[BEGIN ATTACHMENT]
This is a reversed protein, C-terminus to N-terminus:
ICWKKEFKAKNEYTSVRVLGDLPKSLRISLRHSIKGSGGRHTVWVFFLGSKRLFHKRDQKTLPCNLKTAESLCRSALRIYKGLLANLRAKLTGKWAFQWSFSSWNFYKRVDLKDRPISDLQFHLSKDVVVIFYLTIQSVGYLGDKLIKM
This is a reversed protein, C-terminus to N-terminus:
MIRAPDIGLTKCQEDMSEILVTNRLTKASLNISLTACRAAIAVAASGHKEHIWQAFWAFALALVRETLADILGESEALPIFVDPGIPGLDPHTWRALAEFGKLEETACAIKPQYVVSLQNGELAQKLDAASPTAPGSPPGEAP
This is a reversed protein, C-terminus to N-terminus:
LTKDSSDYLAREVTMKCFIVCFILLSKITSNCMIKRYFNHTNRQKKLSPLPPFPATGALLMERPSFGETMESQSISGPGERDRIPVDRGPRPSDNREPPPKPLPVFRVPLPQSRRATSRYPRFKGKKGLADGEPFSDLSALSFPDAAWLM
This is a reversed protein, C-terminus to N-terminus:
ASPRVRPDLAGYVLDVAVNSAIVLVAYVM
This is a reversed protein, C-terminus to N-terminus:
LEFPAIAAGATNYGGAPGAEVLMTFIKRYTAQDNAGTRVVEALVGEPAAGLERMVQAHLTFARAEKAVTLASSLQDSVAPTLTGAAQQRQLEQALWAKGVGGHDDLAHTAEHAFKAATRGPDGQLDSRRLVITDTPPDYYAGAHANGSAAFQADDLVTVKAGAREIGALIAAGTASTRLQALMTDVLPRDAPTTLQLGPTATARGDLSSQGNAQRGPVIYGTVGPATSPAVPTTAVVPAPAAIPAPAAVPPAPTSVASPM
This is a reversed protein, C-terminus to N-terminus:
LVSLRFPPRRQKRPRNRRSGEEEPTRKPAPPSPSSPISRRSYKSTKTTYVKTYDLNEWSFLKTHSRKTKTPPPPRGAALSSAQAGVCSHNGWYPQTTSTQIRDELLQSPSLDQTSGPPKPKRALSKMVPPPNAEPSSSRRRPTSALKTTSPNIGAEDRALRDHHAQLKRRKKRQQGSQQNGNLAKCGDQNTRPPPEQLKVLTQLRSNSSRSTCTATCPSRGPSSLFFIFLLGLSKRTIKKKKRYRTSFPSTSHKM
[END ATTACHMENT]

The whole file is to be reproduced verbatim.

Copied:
This is a reversed protein, C-terminus to N-terminus:
ICWKKEFKAKNEYTSVRVLGDLPKSLRISLRHSIKGSGGRHTVWVFFLGSKRLFHKRDQKTLPCNLKTAESLCRSALRIYKGLLANLRAKLTGKWAFQWSFSSWNFYKRVDLKDRPISDLQFHLSKDVVVIFYLTIQSVGYLGDKLIKM
This is a reversed protein, C-terminus to N-terminus:
MIRAPDIGLTKCQEDMSEILVTNRLTKASLNISLTACRAAIAVAASGHKEHIWQAFWAFALALVRETLADILGESEALPIFVDPGIPGLDPHTWRALAEFGKLEETACAIKPQYVVSLQNGELAQKLDAASPTAPGSPPGEAP
This is a reversed protein, C-terminus to N-terminus:
LTKDSSDYLAREVTMKCFIVCFILLSKITSNCMIKRYFNHTNRQKKLSPLPPFPATGALLMERPSFGETMESQSISGPGERDRIPVDRGPRPSDNREPPPKPLPVFRVPLPQSRRATSRYPRFKGKKGLADGEPFSDLSALSFPDAAWLM
This is a reversed protein, C-terminus to N-terminus:
ASPRVRPDLAGYVLDVAVNSAIVLVAYVM
This is a reversed protein, C-terminus to N-terminus:
LEFPAIAAGATNYGGAPGAEVLMTFIKRYTAQDNAGTRVVEALVGEPAAGLERMVQAHLTFARAEKAVTLASSLQDSVAPTLTGAAQQRQLEQALWAKGVGGHDDLAHTAEHAFKAATRGPDGQLDSRRLVITDTPPDYYAGAHANGSAAFQADDLVTVKAGAREIGALIAAGTASTRLQALMTDVLPRDAPTTLQLGPTATARGDLSSQGNAQRGPVIYGTVGPATSPAVPTTAVVPAPAAIPAPAAVPPAPTSVASPM
This is a reversed protein, C-terminus to N-terminus:
LVSLRFPPRRQKRPRNRRSGEEEPTRKPAPPSPSSPISRRSYKSTKTTYVKTYDLNEWSFLKTHSRKTKTPPPPRGAALSSAQAGVCSHNGWYPQTTSTQIRDELLQSPSLDQTSGPPKPKRALSKMVPPPNAEPSSSRRRPTSALKTTSPNIGAEDRALRDHHAQLKRRKKRQQGSQQNGNLAKCGDQNTRPPPEQLKVLTQLRSNSSRSTCTATCPSRGPSSLFFIFLLGLSKRTIKKKKRYRTSFPSTSHKM